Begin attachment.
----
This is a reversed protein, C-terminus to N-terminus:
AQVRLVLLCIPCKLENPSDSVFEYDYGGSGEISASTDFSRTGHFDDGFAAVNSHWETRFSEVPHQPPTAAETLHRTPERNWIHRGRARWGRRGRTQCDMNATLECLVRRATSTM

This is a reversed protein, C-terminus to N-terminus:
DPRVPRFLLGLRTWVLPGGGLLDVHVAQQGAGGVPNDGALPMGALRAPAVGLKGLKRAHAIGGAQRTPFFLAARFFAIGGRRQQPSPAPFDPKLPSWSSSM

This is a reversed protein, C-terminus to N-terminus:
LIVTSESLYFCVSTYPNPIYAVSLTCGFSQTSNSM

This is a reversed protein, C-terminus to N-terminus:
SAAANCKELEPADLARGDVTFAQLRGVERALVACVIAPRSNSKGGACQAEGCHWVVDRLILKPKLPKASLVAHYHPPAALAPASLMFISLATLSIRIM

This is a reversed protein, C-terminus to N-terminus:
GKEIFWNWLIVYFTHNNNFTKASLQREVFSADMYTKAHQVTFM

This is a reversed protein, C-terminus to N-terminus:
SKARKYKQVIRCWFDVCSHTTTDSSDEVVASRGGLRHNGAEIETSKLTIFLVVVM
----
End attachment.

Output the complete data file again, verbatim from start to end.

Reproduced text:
This is a reversed protein, C-terminus to N-terminus:
AQVRLVLLCIPCKLENPSDSVFEYDYGGSGEISASTDFSRTGHFDDGFAAVNSHWETRFSEVPHQPPTAAETLHRTPERNWIHRGRARWGRRGRTQCDMNATLECLVRRATSTM

This is a reversed protein, C-terminus to N-terminus:
DPRVPRFLLGLRTWVLPGGGLLDVHVAQQGAGGVPNDGALPMGALRAPAVGLKGLKRAHAIGGAQRTPFFLAARFFAIGGRRQQPSPAPFDPKLPSWSSSM

This is a reversed protein, C-terminus to N-terminus:
LIVTSESLYFCVSTYPNPIYAVSLTCGFSQTSNSM

This is a reversed protein, C-terminus to N-terminus:
SAAANCKELEPADLARGDVTFAQLRGVERALVACVIAPRSNSKGGACQAEGCHWVVDRLILKPKLPKASLVAHYHPPAALAPASLMFISLATLSIRIM

This is a reversed protein, C-terminus to N-terminus:
GKEIFWNWLIVYFTHNNNFTKASLQREVFSADMYTKAHQVTFM

This is a reversed protein, C-terminus to N-terminus:
SKARKYKQVIRCWFDVCSHTTTDSSDEVVASRGGLRHNGAEIETSKLTIFLVVVM